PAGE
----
The hidden costs of higher rent
If a bit of rent is good, then more rent is better – right? Well, not always.
Landlords understandably want to maximise their investment but those who seek rents priced higher than the market face significant risks.
The least harmful of these is a period of vacancy in which they learn the hard way that their expectations were not reasonable, and drop the rent accordingly. Each week the property is vacant is equivalent to roughly two per cent of annual income – which quickly adds up.
Worse, they could attract a tenant who is prepared to pay more because they keep getting knocked back elsewhere courtesy of their poor record – and who proceeds to default on rent and/or trash the home.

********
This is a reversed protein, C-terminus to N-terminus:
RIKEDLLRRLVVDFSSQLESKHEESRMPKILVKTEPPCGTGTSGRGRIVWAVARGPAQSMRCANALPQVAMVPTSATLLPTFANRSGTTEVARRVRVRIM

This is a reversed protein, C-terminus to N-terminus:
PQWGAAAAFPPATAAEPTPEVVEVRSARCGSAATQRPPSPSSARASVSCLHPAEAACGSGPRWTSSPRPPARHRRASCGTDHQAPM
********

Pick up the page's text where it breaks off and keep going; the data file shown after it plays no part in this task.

Criminals who hope to use the home as a clandestine drug laboratory or grow house might also apply to rent an overpriced home, sometimes even offering rent in cash or in advance to seal the deal with the unwary landlord.
The other group which might be prepared to pay over the odds is new renters. While they may turn out well initially, they are unlikely to stay long term if they can find a better deal once they have a good rental record.
The fashionista saying that “less is more” can sometimes apply to rent!